Hlölli hs been in business for more than thirty years and is considered a staple of the city’s fast food scene. Bread is baked fresh each day, and toppings and fillings are sourced locally. Aside from that, Hlölli’s secret sauce adds a curious, yet lip-smacking mystery to every meal, drawing customers back week after week, night after night.


See also: Happy Hour | Reykjavik’s Cheapest Bars


According to a review on Tripadvisor, Hlölli is considered “the unofficial hangover cure in Iceland”. Given the drinking sessions I’ve engaged in since living in Iceland, plus the semi-successful, food based remedies that have followed, I’m disinclined to argue with this conclusion.

The Deli & DeVito’s Pizza

Pairing these two pizzerias could be considered somewhat controversial, like combining anchovies and pineapples on an open Italian pie.

However, the similarities between The Deli & DeVito’s Pizza outweigh the differences; both offer full pizzas and cheap single slices, making them equally convenient when walking through town, and both offer a wide variety of choice.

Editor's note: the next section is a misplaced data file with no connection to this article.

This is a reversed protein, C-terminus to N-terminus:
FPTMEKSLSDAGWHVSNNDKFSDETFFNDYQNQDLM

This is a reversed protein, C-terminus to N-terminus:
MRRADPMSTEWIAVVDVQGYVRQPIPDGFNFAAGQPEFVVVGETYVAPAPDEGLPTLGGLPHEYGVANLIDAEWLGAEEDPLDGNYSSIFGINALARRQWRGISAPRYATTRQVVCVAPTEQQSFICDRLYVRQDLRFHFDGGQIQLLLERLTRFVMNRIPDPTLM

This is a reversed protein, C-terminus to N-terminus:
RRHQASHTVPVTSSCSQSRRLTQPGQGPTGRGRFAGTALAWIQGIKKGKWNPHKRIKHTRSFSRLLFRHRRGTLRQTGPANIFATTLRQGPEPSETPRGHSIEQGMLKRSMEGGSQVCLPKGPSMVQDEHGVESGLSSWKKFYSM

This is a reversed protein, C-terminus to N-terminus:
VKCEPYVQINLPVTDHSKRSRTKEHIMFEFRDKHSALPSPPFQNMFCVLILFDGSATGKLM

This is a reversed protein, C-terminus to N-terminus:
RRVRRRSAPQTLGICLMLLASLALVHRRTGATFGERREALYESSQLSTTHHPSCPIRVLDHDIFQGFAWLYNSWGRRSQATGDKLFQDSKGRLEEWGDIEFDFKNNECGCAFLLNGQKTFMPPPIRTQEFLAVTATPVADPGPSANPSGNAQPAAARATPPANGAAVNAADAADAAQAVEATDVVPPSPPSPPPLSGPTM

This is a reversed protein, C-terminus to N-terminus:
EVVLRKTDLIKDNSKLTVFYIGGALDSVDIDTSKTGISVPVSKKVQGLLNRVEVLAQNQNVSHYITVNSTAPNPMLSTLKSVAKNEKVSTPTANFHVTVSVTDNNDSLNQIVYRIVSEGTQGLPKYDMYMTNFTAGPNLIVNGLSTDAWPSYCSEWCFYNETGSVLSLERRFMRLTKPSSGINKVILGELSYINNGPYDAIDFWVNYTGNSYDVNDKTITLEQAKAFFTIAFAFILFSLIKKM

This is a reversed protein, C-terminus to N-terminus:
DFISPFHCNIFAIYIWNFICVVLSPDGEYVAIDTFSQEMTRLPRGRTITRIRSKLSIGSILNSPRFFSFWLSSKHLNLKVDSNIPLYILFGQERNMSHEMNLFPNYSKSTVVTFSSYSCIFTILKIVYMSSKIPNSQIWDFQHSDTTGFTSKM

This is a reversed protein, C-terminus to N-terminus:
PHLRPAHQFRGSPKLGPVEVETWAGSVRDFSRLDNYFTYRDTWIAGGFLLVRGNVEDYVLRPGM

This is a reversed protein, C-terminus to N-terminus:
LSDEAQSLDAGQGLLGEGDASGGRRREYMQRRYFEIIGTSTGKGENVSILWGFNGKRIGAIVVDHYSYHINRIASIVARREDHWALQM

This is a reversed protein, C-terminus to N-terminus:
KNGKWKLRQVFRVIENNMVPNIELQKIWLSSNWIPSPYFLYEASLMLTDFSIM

See also: The 7 Best Pizza Places in Reykjavik


Regarding their location, DeVito’s can be found by Hlemmur, the city’s major bus station, while The Deli is found further down the city’s main shopping street, Laugavegur.

DeVito’s is a touch more expensive at 750 ISK a slice, as opposed to The Deli’s 550 ISK—970 ISK for two slices, 1350 ISK for three—but they do offer more sauces and a more comfortable area in which to eat. The Deli may top the board, however, thanks to its full-on devotion to Italian cuisine; alongside pizza, they offer pasta, baguettes, lasagna and paninis.


What are your favourite late night snacks in Iceland? Do you have any particular recommendations? Make sure to contribute your own thoughts and questions in the Facebook comments below.